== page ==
I'm sure what ever you decide will be great.  Good luck to you.
 
Briana Great
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Mike Barkley wrote:What state or USDA zone are you in? How much soil do you have available?



I am in Western Washington, Zone 8, and we have excess soil I have been 'borrowing' from the front lawn, it is very sandy and needs LOTS of amending which is what usually holds me up - we don't produce enough compost waste ourselves =)  
 
Jen Fulkerson
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Location: N. California
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When I was building my hugel I stopped at Lowes as often as I could. Broken bags are sold at a reduced price.  One day I asked the garden manager how much a bag of reduced organic soil would be. I ended up explaining what I was doing. She was interested, asked lots of questions. From then on when she would see me, she would help me find broken bags, and give me the best price she could.  I didn't have to spend much, and it helped finish the top of my hugel.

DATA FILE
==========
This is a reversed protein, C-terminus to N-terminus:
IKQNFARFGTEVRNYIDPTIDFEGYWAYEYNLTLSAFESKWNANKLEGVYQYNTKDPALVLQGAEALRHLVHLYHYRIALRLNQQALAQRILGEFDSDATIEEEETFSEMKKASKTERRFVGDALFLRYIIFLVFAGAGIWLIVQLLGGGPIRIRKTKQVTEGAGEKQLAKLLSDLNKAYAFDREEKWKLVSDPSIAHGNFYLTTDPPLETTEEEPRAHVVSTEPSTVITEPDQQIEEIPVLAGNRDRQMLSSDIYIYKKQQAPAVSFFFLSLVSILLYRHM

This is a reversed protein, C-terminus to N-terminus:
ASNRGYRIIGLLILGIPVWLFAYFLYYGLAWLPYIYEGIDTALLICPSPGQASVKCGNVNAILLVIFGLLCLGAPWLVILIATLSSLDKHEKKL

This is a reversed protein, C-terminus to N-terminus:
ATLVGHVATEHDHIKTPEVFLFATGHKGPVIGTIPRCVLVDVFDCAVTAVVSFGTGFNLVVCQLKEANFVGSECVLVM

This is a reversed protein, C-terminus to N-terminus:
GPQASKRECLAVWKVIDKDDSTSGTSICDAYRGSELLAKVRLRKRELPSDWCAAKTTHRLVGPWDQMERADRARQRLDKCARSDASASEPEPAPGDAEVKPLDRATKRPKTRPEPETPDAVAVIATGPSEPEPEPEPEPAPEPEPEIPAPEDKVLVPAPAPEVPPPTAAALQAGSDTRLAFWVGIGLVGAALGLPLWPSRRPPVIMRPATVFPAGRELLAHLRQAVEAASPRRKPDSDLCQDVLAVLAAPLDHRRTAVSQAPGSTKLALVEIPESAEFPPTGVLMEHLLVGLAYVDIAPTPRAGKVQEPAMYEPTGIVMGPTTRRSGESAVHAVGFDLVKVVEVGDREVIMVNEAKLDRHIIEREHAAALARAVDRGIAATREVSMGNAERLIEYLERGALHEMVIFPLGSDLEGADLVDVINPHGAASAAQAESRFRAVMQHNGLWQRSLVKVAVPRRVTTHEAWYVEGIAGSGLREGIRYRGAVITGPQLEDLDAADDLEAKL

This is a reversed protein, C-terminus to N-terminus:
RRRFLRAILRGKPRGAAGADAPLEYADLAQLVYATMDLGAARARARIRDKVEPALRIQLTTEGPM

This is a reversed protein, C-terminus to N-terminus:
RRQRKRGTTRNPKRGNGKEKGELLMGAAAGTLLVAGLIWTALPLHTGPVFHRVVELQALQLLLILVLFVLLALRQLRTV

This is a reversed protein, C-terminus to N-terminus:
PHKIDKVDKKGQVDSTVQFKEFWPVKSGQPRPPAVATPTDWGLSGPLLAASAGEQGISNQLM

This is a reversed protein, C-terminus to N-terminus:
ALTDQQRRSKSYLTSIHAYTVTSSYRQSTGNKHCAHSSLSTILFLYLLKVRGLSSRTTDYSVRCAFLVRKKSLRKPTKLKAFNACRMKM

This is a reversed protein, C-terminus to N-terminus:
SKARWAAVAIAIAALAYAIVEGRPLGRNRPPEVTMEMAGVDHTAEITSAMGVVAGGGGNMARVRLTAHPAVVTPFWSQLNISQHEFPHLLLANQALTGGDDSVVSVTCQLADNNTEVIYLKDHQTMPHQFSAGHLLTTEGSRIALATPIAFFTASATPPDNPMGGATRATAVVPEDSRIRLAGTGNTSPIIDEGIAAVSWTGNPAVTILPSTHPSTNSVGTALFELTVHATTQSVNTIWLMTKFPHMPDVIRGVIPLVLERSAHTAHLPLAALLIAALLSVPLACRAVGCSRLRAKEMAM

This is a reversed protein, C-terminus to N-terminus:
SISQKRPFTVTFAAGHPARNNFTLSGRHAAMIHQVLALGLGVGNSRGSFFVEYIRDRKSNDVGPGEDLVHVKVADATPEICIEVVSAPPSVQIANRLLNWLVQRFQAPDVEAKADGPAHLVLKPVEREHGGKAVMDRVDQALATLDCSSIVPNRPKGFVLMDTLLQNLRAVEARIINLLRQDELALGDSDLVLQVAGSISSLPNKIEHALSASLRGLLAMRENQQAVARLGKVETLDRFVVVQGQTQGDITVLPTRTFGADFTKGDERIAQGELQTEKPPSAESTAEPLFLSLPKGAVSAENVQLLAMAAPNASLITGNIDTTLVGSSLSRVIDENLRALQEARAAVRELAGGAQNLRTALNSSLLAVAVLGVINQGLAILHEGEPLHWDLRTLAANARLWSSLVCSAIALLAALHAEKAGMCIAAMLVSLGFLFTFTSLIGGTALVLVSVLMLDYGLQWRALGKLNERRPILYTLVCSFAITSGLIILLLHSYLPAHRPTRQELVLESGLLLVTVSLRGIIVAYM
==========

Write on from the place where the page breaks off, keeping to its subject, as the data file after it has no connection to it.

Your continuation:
Another tip, not for now, but the future. If you have an area you can spare for a year or two, see if you can get free wood chips from a local tree company. Let them sit for a year or two, and not only will it be a perfect soil additive, but the soil under the pile will be amazing.
Good luck
 
Mike Barkley
gardener & hugelmaster
Posts: 3225
Location: Gulf of Mexico cajun zone 8
1515
cattle hugelkultur cat dog trees hunting chicken bee woodworking homestead ungarbage
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Then I think in that case my recommendation would be to add some soil to repair the existing hugel & replant it. Then use the new logs to make wood chips to build some future soil.
 
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Don't move that peach tree or disturb the bed.  That peach tree has survived because it's strong and healthy where it is.  Besides, spring is a bad time for transplanting trees.  I think you should add on to the bed.  Then, to keep chickens from digging in the bed, cover it with chicken wire or some other sort of wire mesh.
 
master steward